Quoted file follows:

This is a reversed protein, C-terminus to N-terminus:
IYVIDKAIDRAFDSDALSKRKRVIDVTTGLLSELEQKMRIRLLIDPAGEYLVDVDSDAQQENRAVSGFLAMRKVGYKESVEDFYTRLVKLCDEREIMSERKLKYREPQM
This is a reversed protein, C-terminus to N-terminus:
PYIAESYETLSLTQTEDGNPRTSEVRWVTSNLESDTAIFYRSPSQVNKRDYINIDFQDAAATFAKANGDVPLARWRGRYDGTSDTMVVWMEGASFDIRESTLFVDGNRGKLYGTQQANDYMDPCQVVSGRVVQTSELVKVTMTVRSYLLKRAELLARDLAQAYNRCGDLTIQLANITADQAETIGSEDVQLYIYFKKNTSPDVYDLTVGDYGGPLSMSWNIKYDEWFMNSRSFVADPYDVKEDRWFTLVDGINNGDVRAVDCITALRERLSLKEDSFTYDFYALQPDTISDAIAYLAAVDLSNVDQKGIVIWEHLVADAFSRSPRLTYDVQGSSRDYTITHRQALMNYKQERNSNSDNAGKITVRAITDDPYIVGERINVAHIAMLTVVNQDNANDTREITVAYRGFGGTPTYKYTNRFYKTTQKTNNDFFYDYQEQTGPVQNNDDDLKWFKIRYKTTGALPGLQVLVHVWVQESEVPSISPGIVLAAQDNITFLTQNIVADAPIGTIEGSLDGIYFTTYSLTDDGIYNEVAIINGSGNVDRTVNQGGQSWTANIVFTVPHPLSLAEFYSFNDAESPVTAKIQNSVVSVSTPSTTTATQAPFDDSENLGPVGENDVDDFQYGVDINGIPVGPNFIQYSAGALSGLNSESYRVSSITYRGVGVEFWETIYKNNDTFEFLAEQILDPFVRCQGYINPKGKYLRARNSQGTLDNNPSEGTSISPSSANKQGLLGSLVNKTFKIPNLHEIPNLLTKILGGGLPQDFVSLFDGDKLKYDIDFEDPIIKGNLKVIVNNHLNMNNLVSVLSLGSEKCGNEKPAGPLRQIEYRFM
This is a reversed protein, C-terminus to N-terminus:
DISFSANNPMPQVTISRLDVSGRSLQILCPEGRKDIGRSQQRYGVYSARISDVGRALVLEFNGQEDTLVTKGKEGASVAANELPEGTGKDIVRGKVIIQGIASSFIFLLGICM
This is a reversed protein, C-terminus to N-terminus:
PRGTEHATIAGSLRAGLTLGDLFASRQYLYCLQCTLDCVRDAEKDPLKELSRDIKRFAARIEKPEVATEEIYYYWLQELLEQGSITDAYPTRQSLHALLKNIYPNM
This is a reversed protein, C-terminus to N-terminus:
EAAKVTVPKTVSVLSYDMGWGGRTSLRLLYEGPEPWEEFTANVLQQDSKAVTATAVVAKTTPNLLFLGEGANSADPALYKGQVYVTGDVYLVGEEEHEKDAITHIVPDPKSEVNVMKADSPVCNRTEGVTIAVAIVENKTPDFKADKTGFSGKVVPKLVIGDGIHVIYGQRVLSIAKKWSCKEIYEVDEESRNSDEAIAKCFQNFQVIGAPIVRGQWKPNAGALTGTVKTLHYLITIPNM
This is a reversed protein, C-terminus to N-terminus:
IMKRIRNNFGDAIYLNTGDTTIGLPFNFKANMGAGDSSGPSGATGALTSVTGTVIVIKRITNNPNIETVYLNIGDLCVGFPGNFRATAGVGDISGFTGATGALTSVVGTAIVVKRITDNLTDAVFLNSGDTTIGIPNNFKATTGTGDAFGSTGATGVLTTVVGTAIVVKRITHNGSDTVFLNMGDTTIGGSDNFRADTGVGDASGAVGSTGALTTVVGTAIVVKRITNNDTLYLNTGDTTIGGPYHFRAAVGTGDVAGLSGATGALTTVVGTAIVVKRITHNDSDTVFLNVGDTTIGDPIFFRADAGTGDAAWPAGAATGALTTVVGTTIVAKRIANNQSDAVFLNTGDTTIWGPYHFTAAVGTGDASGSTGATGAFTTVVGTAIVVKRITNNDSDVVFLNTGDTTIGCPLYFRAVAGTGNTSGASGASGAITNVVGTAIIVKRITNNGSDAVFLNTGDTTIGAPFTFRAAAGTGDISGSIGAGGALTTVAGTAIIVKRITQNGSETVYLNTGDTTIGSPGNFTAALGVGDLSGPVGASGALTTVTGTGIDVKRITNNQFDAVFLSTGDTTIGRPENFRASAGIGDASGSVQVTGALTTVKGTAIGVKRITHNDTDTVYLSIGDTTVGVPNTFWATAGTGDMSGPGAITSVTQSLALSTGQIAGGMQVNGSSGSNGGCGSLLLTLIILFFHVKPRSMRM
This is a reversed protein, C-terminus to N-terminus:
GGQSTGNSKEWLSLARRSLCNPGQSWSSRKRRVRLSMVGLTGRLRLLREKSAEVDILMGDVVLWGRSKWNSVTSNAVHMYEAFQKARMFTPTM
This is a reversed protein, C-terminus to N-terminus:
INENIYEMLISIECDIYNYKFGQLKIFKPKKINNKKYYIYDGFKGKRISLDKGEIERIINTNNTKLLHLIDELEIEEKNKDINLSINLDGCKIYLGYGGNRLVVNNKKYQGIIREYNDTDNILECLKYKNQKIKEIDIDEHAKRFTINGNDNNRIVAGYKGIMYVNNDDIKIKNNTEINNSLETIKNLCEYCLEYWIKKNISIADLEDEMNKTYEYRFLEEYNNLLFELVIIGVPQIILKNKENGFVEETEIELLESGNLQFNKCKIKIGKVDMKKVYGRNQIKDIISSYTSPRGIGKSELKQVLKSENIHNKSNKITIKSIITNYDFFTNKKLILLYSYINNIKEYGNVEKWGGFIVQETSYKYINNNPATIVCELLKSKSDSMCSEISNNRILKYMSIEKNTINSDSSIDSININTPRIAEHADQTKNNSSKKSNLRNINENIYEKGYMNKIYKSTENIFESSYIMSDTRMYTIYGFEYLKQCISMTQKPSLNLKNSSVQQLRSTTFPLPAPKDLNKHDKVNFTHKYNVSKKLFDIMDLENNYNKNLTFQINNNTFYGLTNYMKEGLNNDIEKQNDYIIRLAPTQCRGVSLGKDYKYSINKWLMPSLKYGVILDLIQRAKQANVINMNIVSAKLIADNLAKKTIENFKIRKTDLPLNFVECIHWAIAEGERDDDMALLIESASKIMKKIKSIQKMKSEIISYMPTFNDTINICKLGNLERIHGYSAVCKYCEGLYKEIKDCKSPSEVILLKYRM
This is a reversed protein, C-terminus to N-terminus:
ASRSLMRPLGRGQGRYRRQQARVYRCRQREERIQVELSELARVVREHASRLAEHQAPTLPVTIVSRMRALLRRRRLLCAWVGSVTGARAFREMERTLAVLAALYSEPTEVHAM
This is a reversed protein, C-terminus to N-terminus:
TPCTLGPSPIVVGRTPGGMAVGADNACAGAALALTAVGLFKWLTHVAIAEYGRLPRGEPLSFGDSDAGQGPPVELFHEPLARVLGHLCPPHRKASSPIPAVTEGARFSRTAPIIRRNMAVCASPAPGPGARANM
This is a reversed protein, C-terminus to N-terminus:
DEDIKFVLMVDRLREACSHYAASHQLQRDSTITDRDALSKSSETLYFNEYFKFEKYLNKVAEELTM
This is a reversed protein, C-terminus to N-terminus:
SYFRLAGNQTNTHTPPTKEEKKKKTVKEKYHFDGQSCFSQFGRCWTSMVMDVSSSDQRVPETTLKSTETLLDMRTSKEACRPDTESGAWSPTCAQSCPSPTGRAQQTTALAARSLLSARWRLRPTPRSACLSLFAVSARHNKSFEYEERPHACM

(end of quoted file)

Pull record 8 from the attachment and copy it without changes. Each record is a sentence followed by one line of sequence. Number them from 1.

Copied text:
This is a reversed protein, C-terminus to N-terminus:
INENIYEMLISIECDIYNYKFGQLKIFKPKKINNKKYYIYDGFKGKRISLDKGEIERIINTNNTKLLHLIDELEIEEKNKDINLSINLDGCKIYLGYGGNRLVVNNKKYQGIIREYNDTDNILECLKYKNQKIKEIDIDEHAKRFTINGNDNNRIVAGYKGIMYVNNDDIKIKNNTEINNSLETIKNLCEYCLEYWIKKNISIADLEDEMNKTYEYRFLEEYNNLLFELVIIGVPQIILKNKENGFVEETEIELLESGNLQFNKCKIKIGKVDMKKVYGRNQIKDIISSYTSPRGIGKSELKQVLKSENIHNKSNKITIKSIITNYDFFTNKKLILLYSYINNIKEYGNVEKWGGFIVQETSYKYINNNPATIVCELLKSKSDSMCSEISNNRILKYMSIEKNTINSDSSIDSININTPRIAEHADQTKNNSSKKSNLRNINENIYEKGYMNKIYKSTENIFESSYIMSDTRMYTIYGFEYLKQCISMTQKPSLNLKNSSVQQLRSTTFPLPAPKDLNKHDKVNFTHKYNVSKKLFDIMDLENNYNKNLTFQINNNTFYGLTNYMKEGLNNDIEKQNDYIIRLAPTQCRGVSLGKDYKYSINKWLMPSLKYGVILDLIQRAKQANVINMNIVSAKLIADNLAKKTIENFKIRKTDLPLNFVECIHWAIAEGERDDDMALLIESASKIMKKIKSIQKMKSEIISYMPTFNDTINICKLGNLERIHGYSAVCKYCEGLYKEIKDCKSPSEVILLKYRM